We were all laughing back behind the bucking chutes before the rodeo that fateful day on July 30, 1989. Our late friend George Michael was interviewing Lane and Tuff for his George Michael Sports Machine Show on NBC, and Lane was slapping his leg and laughing up a storm.
The silver dental apparatus holding his teeth in tight after they were loosened in a bull riding wreck not long before didn’t stop Lane from lighting up that dark and dreary, black-clouded day at The Daddy with his Hollywood-handsome smile.
I was running back and forth between the timed-event end and the bucking chutes, interviewing each event’s champion as short-round Sunday in Cheyenne unfolded. I naturally stopped taking notes to watch Lane’s ride, and it was a great one on Bad Company Rodeo’s Takin’ Care of Business. Lane wasn’t known for pretty dismounts, so his landing was not unusual.
The bull took a poke at Lane with a horn on the way by, but the give in that muddy arena seemed a good enough shock absorber. And we’d all seen Lane walk away from much worse looking wrecks.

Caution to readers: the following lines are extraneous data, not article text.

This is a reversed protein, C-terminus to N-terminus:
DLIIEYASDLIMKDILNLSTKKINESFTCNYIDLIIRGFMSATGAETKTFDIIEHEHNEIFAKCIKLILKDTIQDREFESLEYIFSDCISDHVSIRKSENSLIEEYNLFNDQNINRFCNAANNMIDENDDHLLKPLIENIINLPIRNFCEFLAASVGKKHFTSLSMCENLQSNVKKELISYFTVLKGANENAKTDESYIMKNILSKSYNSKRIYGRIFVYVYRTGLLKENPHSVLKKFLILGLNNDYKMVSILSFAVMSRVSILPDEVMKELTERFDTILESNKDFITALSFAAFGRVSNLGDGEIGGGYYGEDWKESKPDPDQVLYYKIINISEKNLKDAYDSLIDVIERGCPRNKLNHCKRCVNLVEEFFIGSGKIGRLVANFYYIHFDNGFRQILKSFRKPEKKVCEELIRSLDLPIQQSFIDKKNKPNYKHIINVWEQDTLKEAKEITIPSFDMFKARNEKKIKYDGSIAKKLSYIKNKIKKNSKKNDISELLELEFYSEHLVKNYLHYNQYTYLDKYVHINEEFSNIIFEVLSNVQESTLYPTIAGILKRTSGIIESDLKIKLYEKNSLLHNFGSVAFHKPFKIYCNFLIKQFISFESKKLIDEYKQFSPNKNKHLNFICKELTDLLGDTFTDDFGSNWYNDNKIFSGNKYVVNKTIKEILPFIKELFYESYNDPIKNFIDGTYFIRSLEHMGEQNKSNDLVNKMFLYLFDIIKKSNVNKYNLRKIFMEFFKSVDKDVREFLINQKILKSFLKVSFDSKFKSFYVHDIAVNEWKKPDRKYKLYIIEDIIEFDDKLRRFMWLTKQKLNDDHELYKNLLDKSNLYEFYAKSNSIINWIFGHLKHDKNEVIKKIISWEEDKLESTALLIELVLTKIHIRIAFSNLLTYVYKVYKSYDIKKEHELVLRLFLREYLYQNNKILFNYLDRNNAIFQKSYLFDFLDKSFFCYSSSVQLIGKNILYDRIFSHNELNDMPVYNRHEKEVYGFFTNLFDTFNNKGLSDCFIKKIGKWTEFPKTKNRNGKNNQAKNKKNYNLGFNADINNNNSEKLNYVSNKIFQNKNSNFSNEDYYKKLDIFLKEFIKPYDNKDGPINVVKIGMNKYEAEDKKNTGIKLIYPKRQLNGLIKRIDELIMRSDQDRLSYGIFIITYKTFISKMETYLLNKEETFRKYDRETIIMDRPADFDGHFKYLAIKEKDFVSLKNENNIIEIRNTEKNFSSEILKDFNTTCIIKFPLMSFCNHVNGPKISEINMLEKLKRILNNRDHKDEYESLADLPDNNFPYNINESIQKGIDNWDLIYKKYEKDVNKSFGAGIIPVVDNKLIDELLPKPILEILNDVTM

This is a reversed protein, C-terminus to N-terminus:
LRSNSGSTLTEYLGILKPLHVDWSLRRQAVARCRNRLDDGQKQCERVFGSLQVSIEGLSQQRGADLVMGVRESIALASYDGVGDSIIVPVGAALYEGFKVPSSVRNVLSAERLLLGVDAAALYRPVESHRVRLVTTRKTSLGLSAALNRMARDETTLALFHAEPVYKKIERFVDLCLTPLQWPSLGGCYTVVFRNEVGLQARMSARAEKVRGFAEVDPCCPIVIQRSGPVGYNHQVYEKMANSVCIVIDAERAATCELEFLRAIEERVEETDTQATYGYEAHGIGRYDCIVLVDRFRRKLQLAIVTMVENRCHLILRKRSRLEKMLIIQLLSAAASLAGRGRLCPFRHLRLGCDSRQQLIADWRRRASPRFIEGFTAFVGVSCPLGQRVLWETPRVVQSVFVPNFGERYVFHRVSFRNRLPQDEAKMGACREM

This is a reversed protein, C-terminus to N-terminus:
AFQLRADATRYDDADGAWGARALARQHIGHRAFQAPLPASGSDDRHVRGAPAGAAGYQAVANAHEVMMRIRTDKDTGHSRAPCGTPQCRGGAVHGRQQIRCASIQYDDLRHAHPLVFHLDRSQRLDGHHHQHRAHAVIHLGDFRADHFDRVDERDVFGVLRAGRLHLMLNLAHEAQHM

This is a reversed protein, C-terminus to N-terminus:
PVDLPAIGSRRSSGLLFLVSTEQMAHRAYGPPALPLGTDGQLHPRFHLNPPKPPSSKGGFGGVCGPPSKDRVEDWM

What made me get out of a walk was when he got to his feet and waved for Tuff to come help him before falling back down. Even Tuff revered Lane’s toughness. I took off running, sick that it looked like Lane would likely return to the injured reserve.
When I’d almost reached the medic tent behind the bucking chutes, where I figured they’d taken Lane, I was stopped in my tracks by the sight of another bull rider, Abe Morris, sobbing with his head against a fencepost. I stopped and put my hand on his back. “They say Lane didn’t make it,” he managed.
I whirled around in time to see Tuff jump in by Lane’s side just before they slammed that ambulance door. I ran to my truck and headed for the hospital. I was met in the hospital parking lot by Tom Reeves, a South Dakota saddle bronc rider who years later would win the world and be inducted into the ProRodeo Hall of Fame. Like that bull rider leaned up against that fencepost, he, too, was crying when he pulled me in tight for a hug.
I was still running on adrenaline and denial. What finally stopped me was the sight of Cody Lambert stumbling and staggering out the front steps of that hospital on the brink of collapse.